In 2005, Avi Steinberg did what any Harvard-educated, obituary-writing, non-practicing Orthodox Jew would do at a crossroads in his life: he took a job as a prison librarian with the Suffolk County House of Correction in Boston.
Running the Books: The Adventures of an Accidental Prison Librarian is Steinberg’s entertaining and thought-provoking look back at his time in the bizarre world of the prison system. By the time Steinberg quit his job at the prison, he was suffering the physical and mental strain of a job for which he was temperamentally unsuited. Steinberg didn’t have the ability to disengage from the stories of the prisoners as the guards were able to do. While he did toughen up during his stint as “the Bookie,” his sense of the literary, of the pathos and tragedy of the inmates’ lives caused him to be possibly the best and also the worst librarian in the system.
We follow Steinberg through two years of negotiating the bizarre community in which he finds himself. He learns the complicated lingo and social rules that govern the inmates’ interactions among themselves and with those in authority. He makes many rookie errors while figuring out his place in the pecking order of his union, and he must constantly shift gears, so he can achieve some sort of balance between the two.
Though Steinberg works with hundreds of prisoners each week, his memoir focuses on several key characters with whom he connects above the others: Jessica, a prostitute and drug addict; Chudney, a drug dealer who is also a “foodie;” Coolidge, the resident law expert; former gangster and library stalwart, Fat Kat. These inmates provide the faces and names for a population that we on the outside only know vaguely as “convicts.” For Avi Steinberg, they offer not only life lessons, but also a complication. On one level, he’s an outsider with a liberal arts education, a lover of books who sees in them a healing power for all readers, no matter their circumstances. On a more disturbing level, Steinberg cannot escape the fact that he is, in the end, a jailor.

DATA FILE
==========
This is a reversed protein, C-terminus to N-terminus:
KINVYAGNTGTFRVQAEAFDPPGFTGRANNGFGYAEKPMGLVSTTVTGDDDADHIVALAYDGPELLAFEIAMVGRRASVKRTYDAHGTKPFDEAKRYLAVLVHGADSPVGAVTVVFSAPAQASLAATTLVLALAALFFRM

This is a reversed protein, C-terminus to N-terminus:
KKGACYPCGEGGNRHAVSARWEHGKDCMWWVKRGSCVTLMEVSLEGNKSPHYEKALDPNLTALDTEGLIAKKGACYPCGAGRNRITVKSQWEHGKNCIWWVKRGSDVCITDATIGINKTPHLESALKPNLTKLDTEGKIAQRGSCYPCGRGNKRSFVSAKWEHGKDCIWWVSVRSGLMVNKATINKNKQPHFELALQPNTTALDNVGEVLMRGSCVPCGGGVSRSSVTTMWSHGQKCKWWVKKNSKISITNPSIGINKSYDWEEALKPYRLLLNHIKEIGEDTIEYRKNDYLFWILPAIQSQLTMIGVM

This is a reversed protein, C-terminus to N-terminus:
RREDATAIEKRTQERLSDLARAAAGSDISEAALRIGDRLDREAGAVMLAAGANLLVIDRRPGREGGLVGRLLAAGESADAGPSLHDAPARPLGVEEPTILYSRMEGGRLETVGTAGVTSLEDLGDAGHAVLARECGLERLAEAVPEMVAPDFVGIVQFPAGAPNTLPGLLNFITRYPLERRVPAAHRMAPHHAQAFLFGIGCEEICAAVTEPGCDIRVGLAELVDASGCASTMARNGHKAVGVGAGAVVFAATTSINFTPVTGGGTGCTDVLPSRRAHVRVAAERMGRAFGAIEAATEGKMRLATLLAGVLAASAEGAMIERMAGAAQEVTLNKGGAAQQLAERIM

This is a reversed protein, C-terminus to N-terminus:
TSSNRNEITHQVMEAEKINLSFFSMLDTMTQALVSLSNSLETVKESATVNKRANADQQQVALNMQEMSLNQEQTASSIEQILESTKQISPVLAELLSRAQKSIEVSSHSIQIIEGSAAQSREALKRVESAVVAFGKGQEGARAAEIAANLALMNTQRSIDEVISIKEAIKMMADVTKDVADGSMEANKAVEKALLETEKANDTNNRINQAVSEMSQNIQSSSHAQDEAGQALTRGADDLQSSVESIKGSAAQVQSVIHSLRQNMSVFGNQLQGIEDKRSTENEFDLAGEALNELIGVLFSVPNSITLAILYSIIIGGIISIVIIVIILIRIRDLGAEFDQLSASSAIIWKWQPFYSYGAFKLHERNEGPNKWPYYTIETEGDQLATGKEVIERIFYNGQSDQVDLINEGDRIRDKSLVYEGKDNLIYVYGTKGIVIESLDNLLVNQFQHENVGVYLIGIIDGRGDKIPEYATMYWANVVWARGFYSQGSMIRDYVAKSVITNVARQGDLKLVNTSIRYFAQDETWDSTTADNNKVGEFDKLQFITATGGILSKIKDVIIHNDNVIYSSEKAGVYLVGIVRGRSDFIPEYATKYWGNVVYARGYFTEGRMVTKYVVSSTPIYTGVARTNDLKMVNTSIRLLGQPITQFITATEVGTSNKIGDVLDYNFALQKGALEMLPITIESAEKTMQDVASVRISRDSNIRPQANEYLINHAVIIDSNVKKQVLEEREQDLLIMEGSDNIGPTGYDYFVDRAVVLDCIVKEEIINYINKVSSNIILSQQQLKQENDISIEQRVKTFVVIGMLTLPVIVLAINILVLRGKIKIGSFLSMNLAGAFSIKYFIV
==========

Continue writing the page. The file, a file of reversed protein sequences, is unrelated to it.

The humorous stories often make up for the troublesome organization of the memoir. It moves back and forth in time, with a few too many “as I would learn later” types of cliffhangers. It’s lengthy, so there is some flipping back through the pages at times to find those threads again.
At first it seems as if Steinberg is working himself into his voice. But the richness of Steinberg’s observations, the humanity and humor with which he delves into the complex value the prison library offers the inmates, his self-deprecating sense of the ridiculousness of his situation, wins out. It’s hard to put this book down because if you’re a liberal arts type who also believes in the healing power of books, you know that if it were you, you’d blunder your way through this job in the same way. You, too, would be changed forever by your relationship with the inmates. You, too, would hope to make a difference.